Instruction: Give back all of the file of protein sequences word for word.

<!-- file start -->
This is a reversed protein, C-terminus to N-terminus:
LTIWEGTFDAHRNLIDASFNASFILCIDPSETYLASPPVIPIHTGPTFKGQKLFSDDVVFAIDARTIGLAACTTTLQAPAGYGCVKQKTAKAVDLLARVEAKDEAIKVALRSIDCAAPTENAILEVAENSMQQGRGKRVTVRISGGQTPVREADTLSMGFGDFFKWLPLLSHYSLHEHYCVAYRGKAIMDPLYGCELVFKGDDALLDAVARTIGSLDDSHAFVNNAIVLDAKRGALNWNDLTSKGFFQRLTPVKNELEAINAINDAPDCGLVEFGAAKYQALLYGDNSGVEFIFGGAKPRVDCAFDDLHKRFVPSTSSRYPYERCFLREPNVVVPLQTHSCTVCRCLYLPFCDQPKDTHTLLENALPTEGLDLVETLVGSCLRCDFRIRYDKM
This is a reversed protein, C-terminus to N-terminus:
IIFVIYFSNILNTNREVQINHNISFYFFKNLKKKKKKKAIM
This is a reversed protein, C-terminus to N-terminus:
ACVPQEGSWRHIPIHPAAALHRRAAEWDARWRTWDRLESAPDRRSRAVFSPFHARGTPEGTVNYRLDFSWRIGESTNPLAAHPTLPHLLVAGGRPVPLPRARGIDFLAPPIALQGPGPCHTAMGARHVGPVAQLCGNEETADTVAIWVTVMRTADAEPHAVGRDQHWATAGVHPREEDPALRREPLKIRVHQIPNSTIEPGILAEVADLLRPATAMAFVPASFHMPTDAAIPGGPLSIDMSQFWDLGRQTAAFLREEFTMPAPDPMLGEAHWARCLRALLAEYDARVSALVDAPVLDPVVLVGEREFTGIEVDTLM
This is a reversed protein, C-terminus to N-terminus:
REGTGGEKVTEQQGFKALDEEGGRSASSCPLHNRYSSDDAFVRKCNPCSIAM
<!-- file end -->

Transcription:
This is a reversed protein, C-terminus to N-terminus:
LTIWEGTFDAHRNLIDASFNASFILCIDPSETYLASPPVIPIHTGPTFKGQKLFSDDVVFAIDARTIGLAACTTTLQAPAGYGCVKQKTAKAVDLLARVEAKDEAIKVALRSIDCAAPTENAILEVAENSMQQGRGKRVTVRISGGQTPVREADTLSMGFGDFFKWLPLLSHYSLHEHYCVAYRGKAIMDPLYGCELVFKGDDALLDAVARTIGSLDDSHAFVNNAIVLDAKRGALNWNDLTSKGFFQRLTPVKNELEAINAINDAPDCGLVEFGAAKYQALLYGDNSGVEFIFGGAKPRVDCAFDDLHKRFVPSTSSRYPYERCFLREPNVVVPLQTHSCTVCRCLYLPFCDQPKDTHTLLENALPTEGLDLVETLVGSCLRCDFRIRYDKM
This is a reversed protein, C-terminus to N-terminus:
IIFVIYFSNILNTNREVQINHNISFYFFKNLKKKKKKKAIM
This is a reversed protein, C-terminus to N-terminus:
ACVPQEGSWRHIPIHPAAALHRRAAEWDARWRTWDRLESAPDRRSRAVFSPFHARGTPEGTVNYRLDFSWRIGESTNPLAAHPTLPHLLVAGGRPVPLPRARGIDFLAPPIALQGPGPCHTAMGARHVGPVAQLCGNEETADTVAIWVTVMRTADAEPHAVGRDQHWATAGVHPREEDPALRREPLKIRVHQIPNSTIEPGILAEVADLLRPATAMAFVPASFHMPTDAAIPGGPLSIDMSQFWDLGRQTAAFLREEFTMPAPDPMLGEAHWARCLRALLAEYDARVSALVDAPVLDPVVLVGEREFTGIEVDTLM
This is a reversed protein, C-terminus to N-terminus:
REGTGGEKVTEQQGFKALDEEGGRSASSCPLHNRYSSDDAFVRKCNPCSIAM